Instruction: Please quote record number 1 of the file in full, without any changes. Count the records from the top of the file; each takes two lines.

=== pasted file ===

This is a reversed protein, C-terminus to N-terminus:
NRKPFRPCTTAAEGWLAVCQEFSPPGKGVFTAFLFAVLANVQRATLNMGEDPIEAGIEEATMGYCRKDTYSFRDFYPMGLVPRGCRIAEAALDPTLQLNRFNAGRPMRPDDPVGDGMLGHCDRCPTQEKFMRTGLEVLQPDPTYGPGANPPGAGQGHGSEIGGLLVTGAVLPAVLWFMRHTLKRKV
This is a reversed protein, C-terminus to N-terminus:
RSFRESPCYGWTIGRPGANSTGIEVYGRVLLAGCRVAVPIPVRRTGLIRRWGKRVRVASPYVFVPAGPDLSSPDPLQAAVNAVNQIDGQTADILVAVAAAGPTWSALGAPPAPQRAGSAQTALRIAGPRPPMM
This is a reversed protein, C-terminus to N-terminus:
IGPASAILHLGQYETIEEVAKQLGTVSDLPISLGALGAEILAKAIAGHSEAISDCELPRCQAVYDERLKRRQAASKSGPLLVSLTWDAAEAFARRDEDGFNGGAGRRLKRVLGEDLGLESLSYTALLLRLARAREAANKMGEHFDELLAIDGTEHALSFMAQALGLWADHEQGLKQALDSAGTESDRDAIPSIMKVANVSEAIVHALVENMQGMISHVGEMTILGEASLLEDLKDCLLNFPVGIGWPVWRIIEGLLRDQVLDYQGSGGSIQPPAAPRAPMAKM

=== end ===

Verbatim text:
This is a reversed protein, C-terminus to N-terminus:
NRKPFRPCTTAAEGWLAVCQEFSPPGKGVFTAFLFAVLANVQRATLNMGEDPIEAGIEEATMGYCRKDTYSFRDFYPMGLVPRGCRIAEAALDPTLQLNRFNAGRPMRPDDPVGDGMLGHCDRCPTQEKFMRTGLEVLQPDPTYGPGANPPGAGQGHGSEIGGLLVTGAVLPAVLWFMRHTLKRKV